I leave early tomorrow for AnthroCon, where I will be busy selling masks instead of reading, unfortunately! I’ll still be having a blast, though. (And if you coincidentally happen to be at the Con, come say hi, we’re hard to miss!)

Book Review: The Dirty Girls Social Club

the dirty girls social club

The Dirty Girls Social Club
by Alisa Valdes-Rodriguez
Contemporary Fiction
308 pages
Published 2004

So in trying to read more inclusively, I had been looking at some prominent minority writers like Junot Diaz or Sherman Alexie (I actually had one of Alexie’s books out from the library when I realized where I’d heard his name). When the news broke about Junot Diaz, and I remembered that Sherman Alexie also had sexual harassment accusations against him, I decided instead of reading their books, I’d look up the books of the women calling them out! The Dirty Girls Social Club is the first book of what I’m calling my “Wronged Women” list. Alisa Valdes-Rodriguez wrote an article titled “I tried to warn you about Junot Diaz” about her experience with him. Others on the list include Erika Wurth, Elissa Washuta, Zinzi Clemmons, Carmen Maria Machado, and Monica Byrne. I’ve built a shelf on Goodreads for my list, and I’m sure more names will wind up on it. (Unfortunately.)

The Dirty Girls Social Club is the story of six college friends who decide to meet every six months for the rest of their lives, no matter what. The book covers one six month period, from one meeting to the next. It took me a few chapters to sort out who was who, and throughout the book I occasionally had to flip back to the first chapter, where Lauren gives a rundown of names and professions. All six are Hispanic of some flavor, whether that’s Dominican, Puerto Rican, Colombian, Spanish, or Southwestern Native American. That’s why they banded together in college. Each one has her own storyline – dealing with an abusive marriage, leaving a loveless marriage, being forcibly outed as a lesbian and learning to adjust to her new visibility, or becoming a rock star. I enjoyed how each of the six had a very individual story; they have interesting jobs and complicated love lives and unique problems.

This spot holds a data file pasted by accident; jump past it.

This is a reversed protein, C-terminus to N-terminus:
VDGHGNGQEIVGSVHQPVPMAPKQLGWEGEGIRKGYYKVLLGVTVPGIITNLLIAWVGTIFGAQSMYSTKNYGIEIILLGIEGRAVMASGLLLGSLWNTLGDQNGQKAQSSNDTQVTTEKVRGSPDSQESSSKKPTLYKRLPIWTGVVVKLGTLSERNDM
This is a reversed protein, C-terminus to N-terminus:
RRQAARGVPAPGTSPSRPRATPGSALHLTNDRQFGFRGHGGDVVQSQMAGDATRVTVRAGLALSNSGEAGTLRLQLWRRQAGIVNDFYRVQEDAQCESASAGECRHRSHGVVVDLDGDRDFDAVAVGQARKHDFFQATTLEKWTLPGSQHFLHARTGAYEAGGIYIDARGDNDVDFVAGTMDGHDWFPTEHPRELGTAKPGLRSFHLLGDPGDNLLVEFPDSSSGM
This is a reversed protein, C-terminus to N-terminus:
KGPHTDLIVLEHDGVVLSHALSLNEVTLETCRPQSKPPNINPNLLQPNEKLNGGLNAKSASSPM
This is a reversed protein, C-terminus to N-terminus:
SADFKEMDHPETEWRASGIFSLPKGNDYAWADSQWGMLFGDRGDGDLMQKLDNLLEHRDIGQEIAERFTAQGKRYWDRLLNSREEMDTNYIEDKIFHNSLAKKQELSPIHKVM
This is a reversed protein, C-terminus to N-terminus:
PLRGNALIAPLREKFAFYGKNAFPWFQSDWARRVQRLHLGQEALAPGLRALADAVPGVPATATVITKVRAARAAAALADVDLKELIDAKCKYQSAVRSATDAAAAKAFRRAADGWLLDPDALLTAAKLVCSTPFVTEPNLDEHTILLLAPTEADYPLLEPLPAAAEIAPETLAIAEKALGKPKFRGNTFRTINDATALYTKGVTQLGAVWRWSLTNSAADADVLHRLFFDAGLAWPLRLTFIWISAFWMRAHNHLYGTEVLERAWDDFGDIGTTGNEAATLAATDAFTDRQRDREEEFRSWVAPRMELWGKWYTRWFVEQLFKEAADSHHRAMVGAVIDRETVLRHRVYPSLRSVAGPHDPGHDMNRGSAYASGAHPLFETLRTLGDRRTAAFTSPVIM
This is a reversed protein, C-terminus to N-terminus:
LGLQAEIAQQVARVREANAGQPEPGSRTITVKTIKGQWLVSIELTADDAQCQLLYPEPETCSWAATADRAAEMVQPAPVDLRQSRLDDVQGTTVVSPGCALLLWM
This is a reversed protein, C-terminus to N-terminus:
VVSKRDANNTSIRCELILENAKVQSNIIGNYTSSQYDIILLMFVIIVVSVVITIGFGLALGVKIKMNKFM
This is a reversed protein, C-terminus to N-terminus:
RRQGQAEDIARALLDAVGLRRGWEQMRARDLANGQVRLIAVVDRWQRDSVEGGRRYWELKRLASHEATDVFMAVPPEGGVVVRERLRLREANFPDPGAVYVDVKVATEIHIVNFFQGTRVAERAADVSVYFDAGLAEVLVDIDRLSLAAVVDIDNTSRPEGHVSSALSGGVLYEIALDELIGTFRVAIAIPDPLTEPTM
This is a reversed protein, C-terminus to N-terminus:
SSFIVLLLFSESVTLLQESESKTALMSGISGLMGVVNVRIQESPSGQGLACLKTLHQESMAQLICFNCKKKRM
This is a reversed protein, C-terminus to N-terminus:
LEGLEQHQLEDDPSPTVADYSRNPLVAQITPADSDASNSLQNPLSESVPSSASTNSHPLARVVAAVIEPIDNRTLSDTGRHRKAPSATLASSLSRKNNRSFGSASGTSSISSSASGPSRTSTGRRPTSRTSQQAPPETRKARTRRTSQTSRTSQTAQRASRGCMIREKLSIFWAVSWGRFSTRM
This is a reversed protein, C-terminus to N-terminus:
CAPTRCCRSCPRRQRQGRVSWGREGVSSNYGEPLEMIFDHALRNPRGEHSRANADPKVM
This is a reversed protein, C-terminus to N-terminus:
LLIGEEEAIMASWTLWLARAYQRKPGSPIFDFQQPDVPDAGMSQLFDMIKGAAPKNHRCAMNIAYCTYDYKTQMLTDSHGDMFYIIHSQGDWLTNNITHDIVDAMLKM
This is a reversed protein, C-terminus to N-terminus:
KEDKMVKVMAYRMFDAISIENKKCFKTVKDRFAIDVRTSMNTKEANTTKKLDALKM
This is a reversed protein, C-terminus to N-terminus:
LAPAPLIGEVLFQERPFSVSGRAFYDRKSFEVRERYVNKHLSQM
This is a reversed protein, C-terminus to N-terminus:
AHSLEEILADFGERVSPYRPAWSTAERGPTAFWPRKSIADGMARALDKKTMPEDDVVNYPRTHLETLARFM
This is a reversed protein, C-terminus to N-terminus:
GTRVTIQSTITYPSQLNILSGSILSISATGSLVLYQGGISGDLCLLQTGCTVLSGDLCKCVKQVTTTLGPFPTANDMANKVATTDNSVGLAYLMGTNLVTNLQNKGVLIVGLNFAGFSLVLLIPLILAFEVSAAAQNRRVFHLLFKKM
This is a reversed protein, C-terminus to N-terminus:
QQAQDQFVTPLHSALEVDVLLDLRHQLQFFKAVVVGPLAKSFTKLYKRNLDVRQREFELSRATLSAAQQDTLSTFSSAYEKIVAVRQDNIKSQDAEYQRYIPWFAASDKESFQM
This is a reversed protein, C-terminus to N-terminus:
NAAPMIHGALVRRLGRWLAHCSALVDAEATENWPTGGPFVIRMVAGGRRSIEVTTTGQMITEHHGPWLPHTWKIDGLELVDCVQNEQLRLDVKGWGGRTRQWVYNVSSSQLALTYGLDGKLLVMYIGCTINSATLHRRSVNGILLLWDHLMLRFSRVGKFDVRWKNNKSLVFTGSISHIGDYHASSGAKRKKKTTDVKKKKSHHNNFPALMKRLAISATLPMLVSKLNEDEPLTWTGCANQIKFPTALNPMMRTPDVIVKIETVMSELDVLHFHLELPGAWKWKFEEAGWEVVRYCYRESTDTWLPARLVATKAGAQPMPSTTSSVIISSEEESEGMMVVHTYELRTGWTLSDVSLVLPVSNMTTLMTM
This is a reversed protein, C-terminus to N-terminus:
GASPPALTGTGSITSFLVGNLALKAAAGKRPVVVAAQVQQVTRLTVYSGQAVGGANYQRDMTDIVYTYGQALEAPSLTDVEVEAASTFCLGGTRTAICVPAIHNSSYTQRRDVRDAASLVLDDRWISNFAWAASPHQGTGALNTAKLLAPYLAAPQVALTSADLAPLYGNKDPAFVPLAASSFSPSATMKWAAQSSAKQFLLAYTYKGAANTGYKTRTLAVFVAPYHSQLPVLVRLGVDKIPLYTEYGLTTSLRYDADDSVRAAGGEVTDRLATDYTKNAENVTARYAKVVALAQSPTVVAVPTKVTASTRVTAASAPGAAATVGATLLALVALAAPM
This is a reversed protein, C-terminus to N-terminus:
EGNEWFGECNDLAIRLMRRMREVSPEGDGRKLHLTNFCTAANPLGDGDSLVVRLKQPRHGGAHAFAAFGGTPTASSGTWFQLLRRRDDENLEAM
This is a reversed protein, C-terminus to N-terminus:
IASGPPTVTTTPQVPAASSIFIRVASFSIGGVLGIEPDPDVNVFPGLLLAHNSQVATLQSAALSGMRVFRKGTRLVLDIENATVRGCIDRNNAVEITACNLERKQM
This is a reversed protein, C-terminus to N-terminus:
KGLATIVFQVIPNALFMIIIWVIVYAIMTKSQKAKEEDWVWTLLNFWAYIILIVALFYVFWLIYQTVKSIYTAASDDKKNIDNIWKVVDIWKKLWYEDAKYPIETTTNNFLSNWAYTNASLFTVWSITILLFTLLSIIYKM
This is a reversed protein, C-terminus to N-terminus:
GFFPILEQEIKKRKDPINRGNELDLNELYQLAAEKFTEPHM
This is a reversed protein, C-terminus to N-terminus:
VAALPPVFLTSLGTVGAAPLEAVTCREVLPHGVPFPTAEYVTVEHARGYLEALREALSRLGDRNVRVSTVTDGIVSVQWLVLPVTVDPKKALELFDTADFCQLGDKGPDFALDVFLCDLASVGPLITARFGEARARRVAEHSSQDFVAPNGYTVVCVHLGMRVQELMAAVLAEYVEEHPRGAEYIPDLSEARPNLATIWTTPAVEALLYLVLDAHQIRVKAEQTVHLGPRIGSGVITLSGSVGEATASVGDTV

Each of the women reflects on her Hispanic heritage in some form, whether that’s taking lessons in how to love from their parents, or fighting for recognition for their minority, or writing columns about their lives for the local newspaper. The book both shows and tells us about the differences in various Hispanic cultures.

I especially enjoyed Amber/Cuicatl (the rock star) and Elizabeth (the lesbian). The rest of the book was a little slow going at times, but I think that’s largely because I’m not a fan of contemporary fiction. I did enjoy it, though, and I’ll probably check out more of the author’s books.

From the cover of The Dirty Girls Social Club:

Meet the Dirty Girls – Lauren, Sara, Amber, Elizabeth, Rebecca, and Usnavys – six friends whose mutual support and (mostly) admiration society sorts out and celebrates the complications and triumphs in each other’s lives. No matter what happens to each of them (and a lot does), the Girls dish, dine, and compare notes on the bumpy course of life and love. There’s always a lot of catching up to do.